Non-web programming

First of all, you may count me as a total beginner, and I am at the very starting point. I dealt with QBasic, Fortran77, C++, VisualBasic for the last 25 years theoretically. I wrote small programmes, tiny games with hardly any graphic, meh, no big success.

Although I love web-responsive programming, my main plan was always to create a software. It may be web-supported or mobile-supported, but mainly, I was planning to make a software for windows (and macOS maybe?).

So I was thinking about C# which I feel closer. And let me tell you my aim: For example, creating an AutoCAD clone. (let’s say my ultimate goal is to create a software for structural analysis)

Recently, I wondered what would happen if I could use other softwares outputs to feed my software. For example, getting data from AutoCAD or Revit or 3DStudioMax etc. and use it in my software. Then I realized, I don’t know much about these kind of details. Or use of Augmented Reality. Or Photo processing.

Finally, I reached a conclusion that I was only able to create basic softwares like Calculator, Calendar in VisualBasic, (not even a notepad) and I got a bit sad. But I am still carrying my hope.

So, I will be glad if you can enlighten me with resources, web sites, e-books, anything that may help me get better. Where to start, how to improve myself.

Thanks in advance.

I would expect that software that complex would be made by by a team of developers, a rather large one, with lots of area specific specialties.

Where to start? Just start learning to code. C# is a good language. I’m guessing that that AutoCAD would be written in C++, but I wouldn’t even worry about that right now - just learn to code. The hardest part about learning to code is learning “programming”. After your first language, the others get a lot easier. It’s learning the concepts that is the hard part.

After reading it again, I know it sounded a bit “naive” to complete an AutoCAD clone all by myself and alone for sure, :smile:
Of course I know I can not complete it all by myself. But I wonder how to do and achieve some steps. For example, freeCodeCamp curriculum for responsive web development is excellent, and I felt I have improved myself a lot by setting over each step and challenge there.

Is there any resource like that for C#or C++?
I may turn to C++ if it will be a better option. I checked edx, coursera etc but haven’t found one yet. And even I find one and learn the language theoretically, I don’t know where to go next to achieve a practical result.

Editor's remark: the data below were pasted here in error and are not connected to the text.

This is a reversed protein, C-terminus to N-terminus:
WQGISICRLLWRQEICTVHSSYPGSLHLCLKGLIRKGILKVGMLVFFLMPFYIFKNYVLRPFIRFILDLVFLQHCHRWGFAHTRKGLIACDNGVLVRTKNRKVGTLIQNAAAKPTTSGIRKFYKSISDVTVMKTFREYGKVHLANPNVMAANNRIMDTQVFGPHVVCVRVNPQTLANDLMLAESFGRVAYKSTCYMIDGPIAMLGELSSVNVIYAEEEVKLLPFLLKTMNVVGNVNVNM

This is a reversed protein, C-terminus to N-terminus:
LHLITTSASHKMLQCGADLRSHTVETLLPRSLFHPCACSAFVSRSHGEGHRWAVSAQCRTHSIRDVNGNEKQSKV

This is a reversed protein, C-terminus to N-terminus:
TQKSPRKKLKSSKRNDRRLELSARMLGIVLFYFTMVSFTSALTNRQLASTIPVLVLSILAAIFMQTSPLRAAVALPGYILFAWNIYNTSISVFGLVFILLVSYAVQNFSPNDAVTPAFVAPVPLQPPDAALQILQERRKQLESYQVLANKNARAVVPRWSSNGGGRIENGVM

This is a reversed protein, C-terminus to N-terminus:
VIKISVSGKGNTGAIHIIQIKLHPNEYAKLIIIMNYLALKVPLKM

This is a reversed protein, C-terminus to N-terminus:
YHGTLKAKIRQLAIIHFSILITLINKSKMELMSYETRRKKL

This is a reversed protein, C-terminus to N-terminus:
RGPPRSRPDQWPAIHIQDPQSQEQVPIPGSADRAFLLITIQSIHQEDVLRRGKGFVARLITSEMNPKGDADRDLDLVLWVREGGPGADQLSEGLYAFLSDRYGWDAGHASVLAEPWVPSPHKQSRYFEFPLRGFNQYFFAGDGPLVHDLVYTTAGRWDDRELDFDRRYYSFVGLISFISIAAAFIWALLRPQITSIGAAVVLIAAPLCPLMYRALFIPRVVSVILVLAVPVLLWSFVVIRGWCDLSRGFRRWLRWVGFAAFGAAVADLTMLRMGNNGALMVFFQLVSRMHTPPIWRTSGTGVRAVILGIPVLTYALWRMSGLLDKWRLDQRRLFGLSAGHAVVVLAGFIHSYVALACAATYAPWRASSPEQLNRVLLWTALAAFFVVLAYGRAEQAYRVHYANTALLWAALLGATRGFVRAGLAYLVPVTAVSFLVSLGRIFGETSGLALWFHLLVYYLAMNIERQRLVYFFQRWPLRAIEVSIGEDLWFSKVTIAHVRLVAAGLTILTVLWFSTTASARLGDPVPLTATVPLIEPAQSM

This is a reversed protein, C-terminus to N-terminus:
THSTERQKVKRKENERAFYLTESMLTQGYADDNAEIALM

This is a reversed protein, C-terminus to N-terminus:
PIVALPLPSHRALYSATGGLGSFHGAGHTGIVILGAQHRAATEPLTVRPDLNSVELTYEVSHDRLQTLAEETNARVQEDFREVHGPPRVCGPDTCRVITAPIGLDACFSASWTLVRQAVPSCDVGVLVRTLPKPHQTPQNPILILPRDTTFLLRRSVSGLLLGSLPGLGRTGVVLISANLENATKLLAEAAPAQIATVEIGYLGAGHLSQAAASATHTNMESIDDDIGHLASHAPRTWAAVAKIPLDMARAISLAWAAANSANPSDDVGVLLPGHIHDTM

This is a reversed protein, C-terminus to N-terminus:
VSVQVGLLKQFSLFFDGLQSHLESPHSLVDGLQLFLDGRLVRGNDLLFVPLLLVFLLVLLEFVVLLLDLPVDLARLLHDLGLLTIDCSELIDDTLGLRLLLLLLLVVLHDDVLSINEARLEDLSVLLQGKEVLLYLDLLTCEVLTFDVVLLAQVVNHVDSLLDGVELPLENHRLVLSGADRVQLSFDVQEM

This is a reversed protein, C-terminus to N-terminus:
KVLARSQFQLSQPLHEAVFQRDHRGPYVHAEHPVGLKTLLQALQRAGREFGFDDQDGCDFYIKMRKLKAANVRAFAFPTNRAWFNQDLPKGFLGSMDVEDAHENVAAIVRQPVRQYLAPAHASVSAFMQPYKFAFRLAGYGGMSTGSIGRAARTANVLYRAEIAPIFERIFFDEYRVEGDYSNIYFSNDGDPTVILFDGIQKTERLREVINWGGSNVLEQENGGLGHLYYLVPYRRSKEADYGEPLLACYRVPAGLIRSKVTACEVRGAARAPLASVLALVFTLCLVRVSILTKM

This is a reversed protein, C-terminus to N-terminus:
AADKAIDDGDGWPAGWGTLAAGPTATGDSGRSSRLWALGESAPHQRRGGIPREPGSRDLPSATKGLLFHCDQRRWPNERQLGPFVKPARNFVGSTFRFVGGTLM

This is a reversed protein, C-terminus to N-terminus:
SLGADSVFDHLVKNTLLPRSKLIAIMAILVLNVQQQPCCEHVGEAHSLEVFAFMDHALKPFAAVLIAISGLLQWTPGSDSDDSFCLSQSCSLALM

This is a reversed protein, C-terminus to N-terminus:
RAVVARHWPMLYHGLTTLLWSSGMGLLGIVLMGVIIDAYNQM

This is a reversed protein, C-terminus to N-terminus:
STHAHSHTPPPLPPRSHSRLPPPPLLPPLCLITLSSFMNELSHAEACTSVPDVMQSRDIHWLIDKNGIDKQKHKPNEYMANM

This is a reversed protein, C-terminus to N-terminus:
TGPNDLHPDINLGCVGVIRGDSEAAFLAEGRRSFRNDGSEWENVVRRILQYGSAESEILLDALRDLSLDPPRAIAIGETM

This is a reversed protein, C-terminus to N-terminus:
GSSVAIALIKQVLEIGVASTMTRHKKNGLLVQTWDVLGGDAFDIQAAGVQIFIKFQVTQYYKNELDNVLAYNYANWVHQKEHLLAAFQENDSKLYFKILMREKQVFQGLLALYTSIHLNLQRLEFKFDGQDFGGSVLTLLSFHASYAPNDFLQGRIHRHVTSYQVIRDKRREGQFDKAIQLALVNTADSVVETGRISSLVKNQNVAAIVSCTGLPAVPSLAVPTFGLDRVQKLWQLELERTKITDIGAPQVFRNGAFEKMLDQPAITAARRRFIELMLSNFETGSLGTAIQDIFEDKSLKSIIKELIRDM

If it was responsive web development, the adress is crystal clear: freeCodeCamp, but where can I learn C# or C++ like that?

Because, for example, I learned enough JS to create a calculator :slightly_smiling_face: And I know I can not create an AutoCAD clone, but I think I may be able to create a Kanban Board with JS and HTML&CSS, so maybe I can do it with C# or C++

I hope I could explain my problem clearly.

I just want to improve myself to next level but I don’t know how to do this. (not for an AutoCAD clone for sure, but some better and more complex projects including database and document management and more, all -at least- for self-satisfaction)

I feel stuck at a level of creating no more than a calculator or tic-tac-toe game, I hope you understand what I mean… :slightly_frowning_face:

Is there any resource like that for C#or C++?

I don’t know. I don’t think so. But I’m sure there are some excellent resources out there.

And even I find one and learn the language theoretically, I don’t know where to go next to achieve a practical result.

Don’t worry about it. You are worrying about writing sonnets but you are still learning what an alphabet is - just lean, it will make more sense later.

Just learn. Focus on that. Don’t worry so much about the destination. For now, just enjoy the journey. The best programmers I know are the ones that program because it’s fun. (But yes, it can be frustrating some times, too.) Just lean. If I google “learn c++ programming”, I see over 120 million results. I don’t know if any of them are gamified the way FCC is, but that’s OK, you can just learn the old fashioned way.